Blue Cat Audio MB-7 Mixer 2.0 review

Innovative mixer turned plugin host

  • €99
  • $129
You can assign VST plugins to two pre- and two post-fader slots

MusicRadar Verdict

Still a very useful and inspiring multiband processor, but MB-7 2.0's biggest selling point is its brilliant VST plugin hosting.


  • +

    Multiplatform VST plugin hosting! Improved foldaway interface. Flexible stereo manipulation. Dual/MS, Stereo and Mono versions. Good presets.


  • -

    MIDI routing for VSTi's and MIDI sidechaining are DAW dependent.

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It's a couple of years since we looked at Blue Cat's original MB-5 and MB-7 plugins as part of its MB Dynamix Pack. At the time, although MB-5 Multiband Dynamics was the more powerful of the two, it was MB-7 that captured our imagination with its flexibility and creative potential. Now, following a number of updates to version 1, we have the fully overhauled MB-7 2.0.

"Version 2 introduces several new features, but by far the biggest is the ability to insert up to four regular VST plugins into each band"

MB-7 is, in essence, a multiband mixer, dividing the source signal into up to seven frequency bands, with user definable crossover points and slopes (6-96dB/octave). These bands can then be rebalanced and processed in various ways, the immediate options comprising Level, Pan and Spread, with Bypass, Mute and Solo available for each band. Spread is a mid/ side balance control - useful for increasing or decreasing stereo width.

So that's where things stood with version 1. Version 2 introduces several new features, but by far the biggest is the ability to insert up to four regular VST plugins into each band - two pre and two post fader.

Yes, MB-7 2.0 is a VST plugin host (not VST3 yet, we should add), and with this in mind, Blue Cat has also made available a simplified 'single band' skin (SB-1 Mixer), for hosting without the multiband side of things complicating matters.

With MB-7 2.0 available in AU, RTAS, AAX and even DirectX formats, this means VST instrument and effects hosting inside Pro Tools and AU-only software such as Logic Pro, so if you've just upgraded to Pro Tools 11 and are awaiting AAX support for your favourite soft synth, MB-7 2.0 could save the day.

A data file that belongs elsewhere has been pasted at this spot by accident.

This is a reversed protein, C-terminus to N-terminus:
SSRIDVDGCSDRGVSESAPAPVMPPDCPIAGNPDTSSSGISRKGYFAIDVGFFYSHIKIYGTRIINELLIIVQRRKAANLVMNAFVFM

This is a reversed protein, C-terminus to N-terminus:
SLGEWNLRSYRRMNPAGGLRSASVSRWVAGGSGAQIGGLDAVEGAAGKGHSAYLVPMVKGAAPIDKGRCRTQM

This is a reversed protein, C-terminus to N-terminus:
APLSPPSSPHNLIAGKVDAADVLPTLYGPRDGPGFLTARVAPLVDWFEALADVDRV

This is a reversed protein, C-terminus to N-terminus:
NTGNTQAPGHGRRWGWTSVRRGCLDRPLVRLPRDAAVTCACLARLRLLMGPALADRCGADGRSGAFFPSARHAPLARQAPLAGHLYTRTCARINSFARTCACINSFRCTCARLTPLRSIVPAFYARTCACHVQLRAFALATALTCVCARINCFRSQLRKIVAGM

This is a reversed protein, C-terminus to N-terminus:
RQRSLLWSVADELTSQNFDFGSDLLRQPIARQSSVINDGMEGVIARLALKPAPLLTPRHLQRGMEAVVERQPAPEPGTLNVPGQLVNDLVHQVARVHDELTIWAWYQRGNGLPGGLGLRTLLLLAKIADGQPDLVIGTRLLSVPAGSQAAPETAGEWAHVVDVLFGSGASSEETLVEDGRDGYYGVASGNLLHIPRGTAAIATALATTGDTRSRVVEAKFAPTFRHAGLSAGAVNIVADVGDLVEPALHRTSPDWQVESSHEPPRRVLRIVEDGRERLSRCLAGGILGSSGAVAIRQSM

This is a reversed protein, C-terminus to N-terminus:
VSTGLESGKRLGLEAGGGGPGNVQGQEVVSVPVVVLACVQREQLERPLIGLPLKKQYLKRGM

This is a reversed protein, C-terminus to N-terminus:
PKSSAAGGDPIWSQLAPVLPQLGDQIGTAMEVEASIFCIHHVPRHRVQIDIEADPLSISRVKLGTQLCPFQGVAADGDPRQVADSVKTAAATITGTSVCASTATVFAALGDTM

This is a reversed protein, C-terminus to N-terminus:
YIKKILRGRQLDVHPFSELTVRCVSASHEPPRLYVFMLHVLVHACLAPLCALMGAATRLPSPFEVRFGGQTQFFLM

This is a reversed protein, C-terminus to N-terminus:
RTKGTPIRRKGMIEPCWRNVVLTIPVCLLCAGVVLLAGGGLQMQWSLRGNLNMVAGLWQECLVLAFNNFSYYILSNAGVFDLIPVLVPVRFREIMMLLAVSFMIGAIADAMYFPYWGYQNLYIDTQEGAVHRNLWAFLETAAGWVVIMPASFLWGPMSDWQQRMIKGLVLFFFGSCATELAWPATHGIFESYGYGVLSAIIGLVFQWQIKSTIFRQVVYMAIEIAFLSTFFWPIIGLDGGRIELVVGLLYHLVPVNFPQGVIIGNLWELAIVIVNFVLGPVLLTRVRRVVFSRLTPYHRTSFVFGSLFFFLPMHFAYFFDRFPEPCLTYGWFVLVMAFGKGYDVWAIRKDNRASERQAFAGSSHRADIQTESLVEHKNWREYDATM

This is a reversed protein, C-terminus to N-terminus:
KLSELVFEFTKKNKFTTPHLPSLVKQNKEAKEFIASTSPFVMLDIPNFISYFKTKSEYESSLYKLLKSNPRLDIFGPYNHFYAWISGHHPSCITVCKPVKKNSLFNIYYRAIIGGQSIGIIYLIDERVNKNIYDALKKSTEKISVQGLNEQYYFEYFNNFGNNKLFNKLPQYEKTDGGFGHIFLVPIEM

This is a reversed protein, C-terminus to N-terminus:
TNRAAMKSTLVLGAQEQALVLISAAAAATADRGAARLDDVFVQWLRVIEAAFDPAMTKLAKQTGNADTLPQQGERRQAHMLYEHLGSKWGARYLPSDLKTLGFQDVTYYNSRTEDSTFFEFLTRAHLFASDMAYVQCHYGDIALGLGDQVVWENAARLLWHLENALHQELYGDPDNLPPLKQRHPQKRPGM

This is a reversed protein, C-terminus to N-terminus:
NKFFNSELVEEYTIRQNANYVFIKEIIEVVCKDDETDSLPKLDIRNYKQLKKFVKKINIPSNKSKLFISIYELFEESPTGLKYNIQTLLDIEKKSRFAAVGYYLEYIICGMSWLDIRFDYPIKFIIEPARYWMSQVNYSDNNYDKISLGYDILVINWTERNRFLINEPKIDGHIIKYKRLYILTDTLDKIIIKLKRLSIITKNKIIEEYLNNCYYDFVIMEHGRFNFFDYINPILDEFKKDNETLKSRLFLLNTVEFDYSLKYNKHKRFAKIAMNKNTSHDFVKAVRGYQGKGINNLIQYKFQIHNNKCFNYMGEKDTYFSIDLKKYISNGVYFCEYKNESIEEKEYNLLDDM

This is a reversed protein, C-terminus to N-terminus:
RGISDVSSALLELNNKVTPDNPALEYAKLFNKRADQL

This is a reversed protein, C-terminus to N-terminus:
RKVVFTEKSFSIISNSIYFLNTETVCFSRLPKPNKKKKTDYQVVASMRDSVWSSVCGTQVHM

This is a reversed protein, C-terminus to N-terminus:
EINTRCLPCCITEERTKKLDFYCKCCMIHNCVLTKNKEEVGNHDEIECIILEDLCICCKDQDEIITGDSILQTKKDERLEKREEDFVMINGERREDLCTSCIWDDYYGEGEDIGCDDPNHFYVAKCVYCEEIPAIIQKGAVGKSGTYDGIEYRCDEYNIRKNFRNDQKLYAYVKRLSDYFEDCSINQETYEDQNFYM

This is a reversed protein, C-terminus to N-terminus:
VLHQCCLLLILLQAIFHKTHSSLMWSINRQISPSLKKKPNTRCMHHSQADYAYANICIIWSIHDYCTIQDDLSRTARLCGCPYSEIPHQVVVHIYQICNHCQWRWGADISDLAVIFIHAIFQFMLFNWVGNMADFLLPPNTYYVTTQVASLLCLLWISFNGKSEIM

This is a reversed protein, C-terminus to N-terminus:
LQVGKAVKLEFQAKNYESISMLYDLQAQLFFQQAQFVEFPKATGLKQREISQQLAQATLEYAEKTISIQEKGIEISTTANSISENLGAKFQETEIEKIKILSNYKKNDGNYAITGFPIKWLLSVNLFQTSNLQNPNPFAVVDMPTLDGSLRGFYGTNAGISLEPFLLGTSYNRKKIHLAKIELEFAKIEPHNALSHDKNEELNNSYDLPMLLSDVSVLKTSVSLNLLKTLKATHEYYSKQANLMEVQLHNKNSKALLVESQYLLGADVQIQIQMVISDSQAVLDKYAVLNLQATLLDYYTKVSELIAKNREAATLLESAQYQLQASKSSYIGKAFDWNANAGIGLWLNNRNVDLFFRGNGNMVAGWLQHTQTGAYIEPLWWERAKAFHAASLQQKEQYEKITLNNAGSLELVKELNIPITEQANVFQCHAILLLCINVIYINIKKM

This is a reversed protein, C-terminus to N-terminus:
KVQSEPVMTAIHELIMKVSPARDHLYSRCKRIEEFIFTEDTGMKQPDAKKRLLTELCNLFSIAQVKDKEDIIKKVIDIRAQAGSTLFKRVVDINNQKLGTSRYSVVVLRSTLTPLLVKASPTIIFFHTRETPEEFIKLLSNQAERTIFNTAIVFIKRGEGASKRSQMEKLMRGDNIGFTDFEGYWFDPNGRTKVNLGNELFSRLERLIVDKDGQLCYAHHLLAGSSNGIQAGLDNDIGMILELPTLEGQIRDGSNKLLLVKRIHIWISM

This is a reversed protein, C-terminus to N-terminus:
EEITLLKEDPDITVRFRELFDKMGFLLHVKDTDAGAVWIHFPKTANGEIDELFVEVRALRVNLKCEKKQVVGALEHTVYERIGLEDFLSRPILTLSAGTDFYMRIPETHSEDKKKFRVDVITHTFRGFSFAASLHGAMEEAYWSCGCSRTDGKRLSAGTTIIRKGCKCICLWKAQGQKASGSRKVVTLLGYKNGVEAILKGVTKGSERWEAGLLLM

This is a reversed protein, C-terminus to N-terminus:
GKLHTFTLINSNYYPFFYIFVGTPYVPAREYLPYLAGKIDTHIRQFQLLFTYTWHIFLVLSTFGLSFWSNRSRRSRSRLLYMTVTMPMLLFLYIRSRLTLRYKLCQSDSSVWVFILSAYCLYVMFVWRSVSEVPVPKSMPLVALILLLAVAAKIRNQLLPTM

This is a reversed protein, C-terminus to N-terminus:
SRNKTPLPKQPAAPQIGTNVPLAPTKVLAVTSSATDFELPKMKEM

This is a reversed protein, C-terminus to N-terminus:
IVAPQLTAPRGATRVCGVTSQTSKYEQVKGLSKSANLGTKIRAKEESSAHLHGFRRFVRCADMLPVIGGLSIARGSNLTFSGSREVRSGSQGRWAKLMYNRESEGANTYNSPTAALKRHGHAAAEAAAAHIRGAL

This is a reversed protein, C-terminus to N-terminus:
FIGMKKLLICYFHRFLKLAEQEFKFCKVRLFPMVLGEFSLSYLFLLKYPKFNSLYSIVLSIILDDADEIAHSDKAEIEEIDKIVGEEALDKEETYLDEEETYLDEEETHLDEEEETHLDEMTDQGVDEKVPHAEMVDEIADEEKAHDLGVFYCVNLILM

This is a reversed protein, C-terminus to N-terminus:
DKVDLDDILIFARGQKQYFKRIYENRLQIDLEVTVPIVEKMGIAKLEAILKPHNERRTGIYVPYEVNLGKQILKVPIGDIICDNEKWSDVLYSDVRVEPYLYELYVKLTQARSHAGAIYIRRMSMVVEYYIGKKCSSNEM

Truly useful stuff, and enough to warrant the price alone for many, we're sure. There's more to the update than just that, though...

New Groove

The MB-7 interface has been redesigned to line up with other recent Blue Cat plugins. This means easier configuration of the GUI with foldaway panels for the analyser and fader sections, three window size options and automatic window rescaling dependent on the number of active bands. You also get a better integrated browser, with a library of categorised presets, and an excellent undo/redo function, which even rolls back preset changes.

Also worthy of note is that you can customise range and response curve settings for automatable parameters, with MIDI and automation settings accessed directly via the dropdown menus under each control. Oh, and internal parameter precision has been increased to 64-bit.

Previous MB-7 features that are worth highlighting here include eight local groups for ganging parameters and eight Global groups for doing the same thing across multiple plugins, as well as the Quick Link and Reverse Link options for linking bands.

There's also Blue Cat's cross-plugin MIDI-based linking, which enables you to achieve multiband sidechaining across plugins using the MIDI input/output configuration. As we discovered before, this can be fiddly to set up and use, and the implementation is DAW-specific.

Back to the future

"We found the plugin really shone when used more reservedly, for mixing purposes rather than wacky effects"

As we noted in our review of the original MB-7, although multiband control of width and panning can be used very creatively, particularly with Reverse Linking and automation, we found the plugin really shone when used more reservedly, for mixing purposes rather than wacky effects. This remit hasn't changed in version 2, but we now have better analysis options, including two spectrograms (greyscale and colour), and the ability to view all channels individually or together when using the spectrum analyser.

This last displays two curves (blue is left and red is right for a stereo instance), so that you can immediately see the influence that your panning and spread settings are having. Also, soloing a band gives analysis of just that band, which can be particularly useful to fine-tune the frequencies of crossovers.

Back to that plugin hosting, then, which makes MB-7 a very flexible mastering processor, amongst other things, enabling you to build a tailored multiband processing chain from your own collection of plugins. On the downside, you can't open/close all hosted plugins with a single click, which feels rather clunky.

Also, although you can have multiple VST plugins open onscreen at once, you can't link their controls, for mass bypassing, say. These are minor gripes, but they do hobble the workflow a little. However, we were genuinely surprised at how smoothly MB-7 2.0 works as a host.

MB games

In the final summary, MB-7 2.0 is something of an oddity: a flexible multiband stereo manipulation plugin that doubles as a VST host. While its functionality as the former remains largely unchanged in v2, the new plugin hosting has been done very well indeed, and the inclusion of the single-band skin makes quick- setup hosting easy to achieve. Multiple VST plugins across multiple bands can be a lot to handle onscreen, though.

We understand that imminent updates will feed tempo sync to hosted VSTs, and that Pro Tools AudioSuite format will also be added, which is very good news. Hats off to Blue Cat for coming up with such an innovative plugin.

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